City of Hope

Edgar Mendoza, Staff Writer

Los Angeles County is one of beauty, but also one of strife. For every free or low-cost yoga class offered to dozens, there are dozens waiting to be offered food or shelter.

For every haunted spot in L.A., there are haunting sights under overpasses and along riverbeds.

For every cheer within the Banc of California Stadium, there is a plead for help within our city.

It is easy to see our city through a rose-colored lens, but look closer, the shadows hide L.A.’s pressing crisis.

Countless homeless roam this city, looking only for food, shelter and a place to sleep, but are met only with sympathetic looks or a fleeting glance of pity.

Their struggle is meant with a passing urge to do good, but often times no more. It is difficult to envision what the everyday man can do in order to make a difference in their lives, but in truth, it is quite simple.

Anthony Ficklin, monitor for Volunteers of America states, “Everyone can contribute to the cause to end homelessness by lending a hand at local shelters, donating food or goods.”

Silvana Caruana, a coordinator for the Los Angeles Homeless Service supports this, stating” There are so many ways to help.

Volunteer your time in your community with homelessness, when you clean out your closet give away those clothes, donate money to a foundation you believe can help.”

Simple actions such as these, which are by no means costly or too time-consuming, allow every Angelino to live up to the community, the family, that L.A. is so proud to say we are.

We are a city with people from all walks of life, but many of us may never walk through a front door into a home of our own.

With no place to call home, no clothing and no food, many are living day by day, not knowing if they will be able to make it through the day without collapse.

This cycle is never ending, unless we can give the homeless a chance to break it.

Often times breaking the cycle allows for something new to blossom, for hope to prosper.

Caruano stated that “ my mother was homeless when she was a child. Her parents weren’t available to help. She was on her own from 5 to 12 all alone on the streets. She instilled in me to help others that were less fortunate. “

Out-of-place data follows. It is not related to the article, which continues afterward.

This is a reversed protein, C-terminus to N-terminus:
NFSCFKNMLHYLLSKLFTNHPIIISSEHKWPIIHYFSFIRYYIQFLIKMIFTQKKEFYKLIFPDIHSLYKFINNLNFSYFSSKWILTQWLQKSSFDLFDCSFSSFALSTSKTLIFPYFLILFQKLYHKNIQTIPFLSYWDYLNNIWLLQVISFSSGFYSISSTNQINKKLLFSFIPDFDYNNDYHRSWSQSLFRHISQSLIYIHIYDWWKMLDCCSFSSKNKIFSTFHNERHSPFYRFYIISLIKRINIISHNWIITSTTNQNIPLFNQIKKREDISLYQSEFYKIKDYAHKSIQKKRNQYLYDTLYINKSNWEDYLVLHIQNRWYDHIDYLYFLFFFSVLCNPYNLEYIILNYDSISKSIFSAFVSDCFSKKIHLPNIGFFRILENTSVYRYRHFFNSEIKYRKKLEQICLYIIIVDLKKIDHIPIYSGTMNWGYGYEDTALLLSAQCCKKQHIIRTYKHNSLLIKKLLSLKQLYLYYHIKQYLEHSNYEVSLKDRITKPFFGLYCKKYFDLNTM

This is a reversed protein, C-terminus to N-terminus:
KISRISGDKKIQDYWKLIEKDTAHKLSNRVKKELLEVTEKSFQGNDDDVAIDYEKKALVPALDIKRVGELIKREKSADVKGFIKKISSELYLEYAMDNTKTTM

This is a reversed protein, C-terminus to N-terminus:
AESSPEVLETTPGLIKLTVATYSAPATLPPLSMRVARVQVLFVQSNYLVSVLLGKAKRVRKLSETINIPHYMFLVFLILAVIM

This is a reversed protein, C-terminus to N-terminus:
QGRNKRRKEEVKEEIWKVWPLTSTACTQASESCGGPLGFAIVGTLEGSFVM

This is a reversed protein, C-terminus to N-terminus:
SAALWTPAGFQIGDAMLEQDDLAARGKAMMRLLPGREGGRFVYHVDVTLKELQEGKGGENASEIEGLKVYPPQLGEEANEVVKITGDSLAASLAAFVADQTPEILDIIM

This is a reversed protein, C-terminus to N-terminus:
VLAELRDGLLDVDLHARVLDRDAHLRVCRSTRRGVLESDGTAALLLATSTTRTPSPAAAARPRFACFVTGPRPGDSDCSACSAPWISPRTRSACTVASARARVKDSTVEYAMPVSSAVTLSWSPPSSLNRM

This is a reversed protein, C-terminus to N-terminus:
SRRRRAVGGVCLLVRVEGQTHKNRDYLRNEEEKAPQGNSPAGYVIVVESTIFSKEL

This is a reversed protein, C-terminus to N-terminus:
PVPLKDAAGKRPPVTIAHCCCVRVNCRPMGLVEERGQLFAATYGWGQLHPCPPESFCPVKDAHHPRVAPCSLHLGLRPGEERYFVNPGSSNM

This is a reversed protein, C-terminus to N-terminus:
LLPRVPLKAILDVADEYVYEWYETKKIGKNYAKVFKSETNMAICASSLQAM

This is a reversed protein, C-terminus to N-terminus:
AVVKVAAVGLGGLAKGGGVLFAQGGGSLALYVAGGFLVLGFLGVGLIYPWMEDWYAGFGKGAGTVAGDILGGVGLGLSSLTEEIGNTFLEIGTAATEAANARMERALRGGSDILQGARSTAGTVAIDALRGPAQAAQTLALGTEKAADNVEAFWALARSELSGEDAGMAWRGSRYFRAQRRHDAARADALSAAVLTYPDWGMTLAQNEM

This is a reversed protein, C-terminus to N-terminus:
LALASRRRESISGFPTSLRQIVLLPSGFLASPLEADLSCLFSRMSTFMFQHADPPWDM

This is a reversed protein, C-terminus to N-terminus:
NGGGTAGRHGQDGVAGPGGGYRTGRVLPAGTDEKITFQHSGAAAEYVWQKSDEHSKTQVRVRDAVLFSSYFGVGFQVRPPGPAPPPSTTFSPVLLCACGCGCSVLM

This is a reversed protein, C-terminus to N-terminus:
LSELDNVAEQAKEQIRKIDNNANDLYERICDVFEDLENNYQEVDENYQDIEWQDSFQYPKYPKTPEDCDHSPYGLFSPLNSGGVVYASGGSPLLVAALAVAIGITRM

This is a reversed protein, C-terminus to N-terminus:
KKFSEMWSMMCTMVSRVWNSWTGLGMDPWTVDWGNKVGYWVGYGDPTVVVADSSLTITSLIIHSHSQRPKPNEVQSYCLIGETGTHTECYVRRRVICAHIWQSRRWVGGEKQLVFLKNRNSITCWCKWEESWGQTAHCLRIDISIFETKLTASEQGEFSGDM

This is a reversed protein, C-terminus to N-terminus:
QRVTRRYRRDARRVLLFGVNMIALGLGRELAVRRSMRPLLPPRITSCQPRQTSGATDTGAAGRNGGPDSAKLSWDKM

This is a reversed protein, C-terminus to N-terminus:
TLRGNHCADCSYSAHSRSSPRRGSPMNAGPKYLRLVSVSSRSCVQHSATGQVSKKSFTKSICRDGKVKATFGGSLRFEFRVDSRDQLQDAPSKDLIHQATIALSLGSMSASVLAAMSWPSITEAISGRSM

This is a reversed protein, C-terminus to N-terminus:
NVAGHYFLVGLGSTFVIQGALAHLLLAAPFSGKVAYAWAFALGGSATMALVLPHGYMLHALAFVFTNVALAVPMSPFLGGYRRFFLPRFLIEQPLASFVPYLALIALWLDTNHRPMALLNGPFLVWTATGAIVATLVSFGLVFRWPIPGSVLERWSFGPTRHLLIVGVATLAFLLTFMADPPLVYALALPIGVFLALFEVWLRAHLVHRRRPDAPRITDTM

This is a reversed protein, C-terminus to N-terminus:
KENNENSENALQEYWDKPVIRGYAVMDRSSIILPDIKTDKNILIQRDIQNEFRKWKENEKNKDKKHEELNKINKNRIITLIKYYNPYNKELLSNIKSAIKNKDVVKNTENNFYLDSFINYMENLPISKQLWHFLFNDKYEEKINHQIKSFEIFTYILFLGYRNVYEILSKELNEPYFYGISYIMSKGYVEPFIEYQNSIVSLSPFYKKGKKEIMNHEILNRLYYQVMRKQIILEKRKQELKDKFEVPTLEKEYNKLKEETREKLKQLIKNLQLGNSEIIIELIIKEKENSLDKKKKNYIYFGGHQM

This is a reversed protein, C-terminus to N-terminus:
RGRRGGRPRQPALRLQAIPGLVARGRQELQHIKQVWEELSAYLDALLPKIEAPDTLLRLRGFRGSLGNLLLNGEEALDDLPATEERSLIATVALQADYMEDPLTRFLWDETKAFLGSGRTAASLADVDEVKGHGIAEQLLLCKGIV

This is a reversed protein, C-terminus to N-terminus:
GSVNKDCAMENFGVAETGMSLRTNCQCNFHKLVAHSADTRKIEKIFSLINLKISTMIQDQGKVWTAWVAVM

This chance at a better life, given to one person, is passed down to next as a gift. It is more valuable than any inheritance but is not everlasting.

It is up to the next in line to choose if they will take the better life offered to them and keep it solely for themselves, or if they will use what they have to help others.

Many Angelinos are by no means selfish or ignorant of the crisis, we simply lack the knowledge of how big the problem is and how much we can do with what we have.

We know that change is possible but know not how to execute that change in a meaningful way.

Caruana states that the way to change this is “to continue to educate the community on homelessness. To build awareness and to collaborate with other agencies to provide better services.”

Websites for organizations such as The Los Angeles Homeless Service Authority and Volunteers of America provide information that can help spread the word and show individuals that they can be a vessel for change.

Something as meaningful as Pauly’s Project, carries with it true dedication towards doing something for the community. We as Angelinos must take this kind of passion for change and apply it to our lifestyle.

We travel along the freeways, not noticing the people who take shelter underneath them. We spend days trapped behind a desk longing for the outdoors whilst others spend days in the hot sun and piercing rain hoping for the indoors.

Angelinos must channel their passion for the black and gold of the Los Angeles football club into a passion for ending those cold black nights and handing the homeless a golden ticket to a better chance at living.

It has been repeated time and time again by countless without fail because it is true if every person gives just a little bit, change is possible.

We are a city of angels, and it’s time we start acting like one because when you help someone, you help everyone.